Upbeat Reserve Bank sees stronger growth: CommSec's Craig James

Upbeat Reserve Bank sees stronger growth: CommSec's Craig James
Upbeat Reserve Bank sees stronger growth: CommSec's Craig James


The Reserve Bank has left the cash rate at a record low of 1.50 per cent for the 31st straight month (28th meeting).

The last rate change was a quarter percent rate cut on 2 August 2016.

What has changed since the last meeting? 

The Australian jobless rate remained at a 7½-year low at 5 per cent in January. 

The NSW jobless rate fell to a record low of 3.9 per cent in January. 

The CoreLogic national home price index fell by 6.3 per cent over the year to February 2019. 

Building approvals rose by 2.5 per cent in January.  Annual credit growth stands at 4.3 per cent – the slowest rate recorded in 5 years.

Australian business conditions rose from a 4-year low of 2.6 points to 6.6 points in January.

The Australian sharemarket has lifted, with investors digesting results for the earnings season.

Business investment rose 2.0 per cent in the December quarter.

Construction prices are rising at the fastest rate in 9 years.

Company profits hit record highs in 2018.

Wages rose 2.3 per cent over the year to December. Including bonuses: 2.8 per cent – highest in four years.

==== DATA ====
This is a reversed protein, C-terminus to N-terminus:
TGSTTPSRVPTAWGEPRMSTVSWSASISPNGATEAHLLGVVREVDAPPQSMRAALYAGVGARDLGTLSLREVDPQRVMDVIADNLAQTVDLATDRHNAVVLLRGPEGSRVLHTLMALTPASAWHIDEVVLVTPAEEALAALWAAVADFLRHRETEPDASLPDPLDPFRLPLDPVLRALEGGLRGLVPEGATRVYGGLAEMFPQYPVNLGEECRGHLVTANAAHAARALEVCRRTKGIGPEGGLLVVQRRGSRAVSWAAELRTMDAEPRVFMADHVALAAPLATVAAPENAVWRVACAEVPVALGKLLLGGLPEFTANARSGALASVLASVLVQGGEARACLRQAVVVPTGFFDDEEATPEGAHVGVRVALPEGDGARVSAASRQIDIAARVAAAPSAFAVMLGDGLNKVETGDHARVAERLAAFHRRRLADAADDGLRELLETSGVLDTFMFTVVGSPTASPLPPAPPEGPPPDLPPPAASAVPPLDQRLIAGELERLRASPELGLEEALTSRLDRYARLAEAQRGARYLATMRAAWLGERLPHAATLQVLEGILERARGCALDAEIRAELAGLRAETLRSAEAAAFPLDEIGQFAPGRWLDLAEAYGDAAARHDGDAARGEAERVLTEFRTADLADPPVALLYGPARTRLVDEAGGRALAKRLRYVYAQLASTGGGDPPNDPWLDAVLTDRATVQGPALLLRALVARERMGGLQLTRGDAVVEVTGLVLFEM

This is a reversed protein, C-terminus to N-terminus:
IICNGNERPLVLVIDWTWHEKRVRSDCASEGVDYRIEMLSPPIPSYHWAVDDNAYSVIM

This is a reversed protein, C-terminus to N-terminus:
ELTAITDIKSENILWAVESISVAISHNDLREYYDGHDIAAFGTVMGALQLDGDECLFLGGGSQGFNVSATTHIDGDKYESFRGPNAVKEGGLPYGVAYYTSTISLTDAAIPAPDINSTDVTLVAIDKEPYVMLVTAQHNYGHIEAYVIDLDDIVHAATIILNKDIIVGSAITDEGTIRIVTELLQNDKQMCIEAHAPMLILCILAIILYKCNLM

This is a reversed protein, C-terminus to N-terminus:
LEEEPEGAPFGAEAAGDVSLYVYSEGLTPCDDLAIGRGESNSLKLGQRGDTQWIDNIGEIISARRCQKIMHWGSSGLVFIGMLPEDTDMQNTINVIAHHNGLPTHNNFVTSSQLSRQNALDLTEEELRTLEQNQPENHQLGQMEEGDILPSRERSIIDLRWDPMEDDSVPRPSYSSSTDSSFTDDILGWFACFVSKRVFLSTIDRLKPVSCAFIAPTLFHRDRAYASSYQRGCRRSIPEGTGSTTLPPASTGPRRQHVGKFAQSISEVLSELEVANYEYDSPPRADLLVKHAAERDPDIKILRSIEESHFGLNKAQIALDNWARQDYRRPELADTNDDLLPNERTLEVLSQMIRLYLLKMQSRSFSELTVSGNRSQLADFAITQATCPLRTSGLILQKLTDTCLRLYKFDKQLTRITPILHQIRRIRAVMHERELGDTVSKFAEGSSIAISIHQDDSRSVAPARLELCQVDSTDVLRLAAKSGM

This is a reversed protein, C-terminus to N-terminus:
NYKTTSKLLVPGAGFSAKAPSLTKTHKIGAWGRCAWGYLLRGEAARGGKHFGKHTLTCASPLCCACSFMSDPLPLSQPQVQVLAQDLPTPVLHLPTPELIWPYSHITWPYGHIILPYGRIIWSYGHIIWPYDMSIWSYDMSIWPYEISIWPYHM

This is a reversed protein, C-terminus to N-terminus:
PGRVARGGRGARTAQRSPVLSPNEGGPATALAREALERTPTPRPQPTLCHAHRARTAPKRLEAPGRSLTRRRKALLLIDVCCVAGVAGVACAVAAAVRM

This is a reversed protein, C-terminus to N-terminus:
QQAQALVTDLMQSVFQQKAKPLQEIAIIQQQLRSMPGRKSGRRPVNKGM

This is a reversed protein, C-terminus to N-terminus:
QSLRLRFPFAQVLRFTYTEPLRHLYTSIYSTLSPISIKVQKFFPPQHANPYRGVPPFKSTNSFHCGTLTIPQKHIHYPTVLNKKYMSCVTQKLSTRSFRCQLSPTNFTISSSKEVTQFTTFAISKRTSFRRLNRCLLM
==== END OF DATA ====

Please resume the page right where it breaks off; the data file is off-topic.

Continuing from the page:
The Australian dollar has fallen from US72.50 cents to around US71 cents. 

Investors are encouraged by reported progress on a US-China trade agreement The assessment 

The Reserve Bank remains sidelined.

Continued job market strength is critical to the economic and interest rate outlook.

While the Board acknowledged that “the slower pace of [economic] growth has continued into 2019”, it still expects “growth of around 3 per cent this year”.

The Bank continues to note that the labour market is “strong”.

One key uncertainty is consumer spending, but even on this point the Reserve Bank expects spending to be supported by “a pick-up in growth in household income.”

Perspectives on interest rates

The Reserve Bank has left the cash rate at 1.50 per cent. The previous move was a rate cut in August 2016 (25 basis points).

There have been 12 rate cuts since November 2011, with the Reserve Bank cutting rates from 4.75 per cent to 1.50 per cent. 

The Reserve Bank had previously lifted rates seven times from October 2009 to November 2010 from 3.00 per cent to 4.75 per cent.

What are the implications of today’s decision?

 It’s important to stress the Reserve Bank is forwardlooking.

If the Bank believes that current settings will produce stronger growth, then there is no need to alter policy.

Watch the job market and consumer spending as they are keys to any change in rates in months ahead.

CRAIG JAMES is CommSec's Chief Economist

Rba Rate Decision Commsec


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